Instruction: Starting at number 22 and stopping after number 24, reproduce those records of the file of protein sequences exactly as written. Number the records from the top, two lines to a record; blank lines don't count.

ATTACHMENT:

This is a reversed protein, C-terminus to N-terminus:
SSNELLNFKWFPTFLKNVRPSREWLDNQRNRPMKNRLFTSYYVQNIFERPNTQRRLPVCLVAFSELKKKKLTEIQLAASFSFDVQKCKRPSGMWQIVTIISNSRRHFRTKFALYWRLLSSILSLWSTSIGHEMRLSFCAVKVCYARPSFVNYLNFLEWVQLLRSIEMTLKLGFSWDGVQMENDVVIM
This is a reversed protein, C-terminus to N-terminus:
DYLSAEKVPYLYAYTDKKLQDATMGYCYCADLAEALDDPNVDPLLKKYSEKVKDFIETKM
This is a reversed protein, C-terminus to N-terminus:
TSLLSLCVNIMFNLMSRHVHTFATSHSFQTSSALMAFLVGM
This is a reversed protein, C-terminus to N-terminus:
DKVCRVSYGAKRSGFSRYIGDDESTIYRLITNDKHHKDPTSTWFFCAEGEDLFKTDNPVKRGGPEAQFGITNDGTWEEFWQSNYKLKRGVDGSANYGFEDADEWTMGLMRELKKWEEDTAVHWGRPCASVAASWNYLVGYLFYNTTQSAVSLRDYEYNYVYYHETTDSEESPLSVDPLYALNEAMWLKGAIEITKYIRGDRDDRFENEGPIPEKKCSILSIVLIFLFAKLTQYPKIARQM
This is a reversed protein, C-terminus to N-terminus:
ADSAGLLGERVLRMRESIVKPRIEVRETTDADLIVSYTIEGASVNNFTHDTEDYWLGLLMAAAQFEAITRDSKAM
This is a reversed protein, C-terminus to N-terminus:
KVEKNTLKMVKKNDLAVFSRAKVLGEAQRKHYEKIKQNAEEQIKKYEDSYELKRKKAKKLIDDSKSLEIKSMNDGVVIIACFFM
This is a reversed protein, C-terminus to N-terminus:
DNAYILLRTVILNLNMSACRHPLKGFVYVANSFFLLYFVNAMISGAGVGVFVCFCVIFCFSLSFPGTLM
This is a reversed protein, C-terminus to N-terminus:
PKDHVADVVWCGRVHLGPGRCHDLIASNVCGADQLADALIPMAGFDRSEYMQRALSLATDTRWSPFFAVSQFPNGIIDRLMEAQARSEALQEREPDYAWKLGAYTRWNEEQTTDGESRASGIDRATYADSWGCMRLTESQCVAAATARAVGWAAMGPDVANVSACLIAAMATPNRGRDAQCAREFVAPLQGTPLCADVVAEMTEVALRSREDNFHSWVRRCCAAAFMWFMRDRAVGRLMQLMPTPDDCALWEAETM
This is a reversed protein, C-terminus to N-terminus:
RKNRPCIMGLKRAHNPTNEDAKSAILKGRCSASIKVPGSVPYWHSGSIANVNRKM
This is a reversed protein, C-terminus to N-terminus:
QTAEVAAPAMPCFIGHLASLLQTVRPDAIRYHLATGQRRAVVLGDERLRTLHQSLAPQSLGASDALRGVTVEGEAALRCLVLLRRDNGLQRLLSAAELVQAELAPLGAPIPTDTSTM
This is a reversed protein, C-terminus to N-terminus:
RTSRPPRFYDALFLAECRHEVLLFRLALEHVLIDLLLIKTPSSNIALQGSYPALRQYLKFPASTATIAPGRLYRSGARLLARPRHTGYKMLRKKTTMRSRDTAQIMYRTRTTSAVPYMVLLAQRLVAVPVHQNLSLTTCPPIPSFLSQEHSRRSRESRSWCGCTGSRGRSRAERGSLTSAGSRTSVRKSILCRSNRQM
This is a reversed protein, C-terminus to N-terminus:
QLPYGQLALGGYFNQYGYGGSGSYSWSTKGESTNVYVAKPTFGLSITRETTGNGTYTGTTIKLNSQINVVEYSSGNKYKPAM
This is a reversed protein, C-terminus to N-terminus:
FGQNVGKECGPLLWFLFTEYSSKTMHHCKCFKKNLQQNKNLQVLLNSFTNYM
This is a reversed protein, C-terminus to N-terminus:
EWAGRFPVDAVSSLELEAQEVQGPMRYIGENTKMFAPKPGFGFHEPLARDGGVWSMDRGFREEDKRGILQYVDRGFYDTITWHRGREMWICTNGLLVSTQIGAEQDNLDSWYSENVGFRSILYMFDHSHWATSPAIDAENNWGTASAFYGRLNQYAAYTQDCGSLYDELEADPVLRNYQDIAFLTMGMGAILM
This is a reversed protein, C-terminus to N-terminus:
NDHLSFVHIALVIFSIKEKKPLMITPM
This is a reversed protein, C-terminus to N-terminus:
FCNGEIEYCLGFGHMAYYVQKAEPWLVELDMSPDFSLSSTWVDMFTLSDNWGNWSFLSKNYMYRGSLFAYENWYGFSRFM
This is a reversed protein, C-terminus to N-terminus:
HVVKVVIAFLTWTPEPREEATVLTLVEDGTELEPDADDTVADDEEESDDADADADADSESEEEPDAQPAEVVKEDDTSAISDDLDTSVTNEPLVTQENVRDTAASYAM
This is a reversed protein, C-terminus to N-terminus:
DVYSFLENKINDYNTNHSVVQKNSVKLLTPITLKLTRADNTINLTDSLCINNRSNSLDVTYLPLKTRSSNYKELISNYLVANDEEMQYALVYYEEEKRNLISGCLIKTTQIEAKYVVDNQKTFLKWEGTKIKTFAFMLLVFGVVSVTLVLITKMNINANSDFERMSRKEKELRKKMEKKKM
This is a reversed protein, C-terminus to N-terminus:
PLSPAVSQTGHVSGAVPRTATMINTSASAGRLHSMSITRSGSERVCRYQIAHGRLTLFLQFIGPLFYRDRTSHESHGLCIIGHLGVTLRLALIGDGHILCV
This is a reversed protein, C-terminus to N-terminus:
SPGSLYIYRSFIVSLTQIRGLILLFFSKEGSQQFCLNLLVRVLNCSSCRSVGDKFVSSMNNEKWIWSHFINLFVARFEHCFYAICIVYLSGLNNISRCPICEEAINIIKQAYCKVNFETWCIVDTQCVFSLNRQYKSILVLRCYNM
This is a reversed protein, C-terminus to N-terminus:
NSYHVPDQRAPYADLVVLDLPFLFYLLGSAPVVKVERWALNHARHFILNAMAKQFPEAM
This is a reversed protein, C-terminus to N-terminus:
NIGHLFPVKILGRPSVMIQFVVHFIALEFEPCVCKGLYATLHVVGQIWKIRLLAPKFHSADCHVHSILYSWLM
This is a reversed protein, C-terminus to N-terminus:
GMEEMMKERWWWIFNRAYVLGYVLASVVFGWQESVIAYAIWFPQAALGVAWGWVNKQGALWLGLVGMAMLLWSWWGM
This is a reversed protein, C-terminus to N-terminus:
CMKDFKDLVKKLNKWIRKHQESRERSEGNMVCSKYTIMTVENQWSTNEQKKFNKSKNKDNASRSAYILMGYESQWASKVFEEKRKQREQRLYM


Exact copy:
This is a reversed protein, C-terminus to N-terminus:
NIGHLFPVKILGRPSVMIQFVVHFIALEFEPCVCKGLYATLHVVGQIWKIRLLAPKFHSADCHVHSILYSWLM
This is a reversed protein, C-terminus to N-terminus:
GMEEMMKERWWWIFNRAYVLGYVLASVVFGWQESVIAYAIWFPQAALGVAWGWVNKQGALWLGLVGMAMLLWSWWGM
This is a reversed protein, C-terminus to N-terminus:
CMKDFKDLVKKLNKWIRKHQESRERSEGNMVCSKYTIMTVENQWSTNEQKKFNKSKNKDNASRSAYILMGYESQWASKVFEEKRKQREQRLYM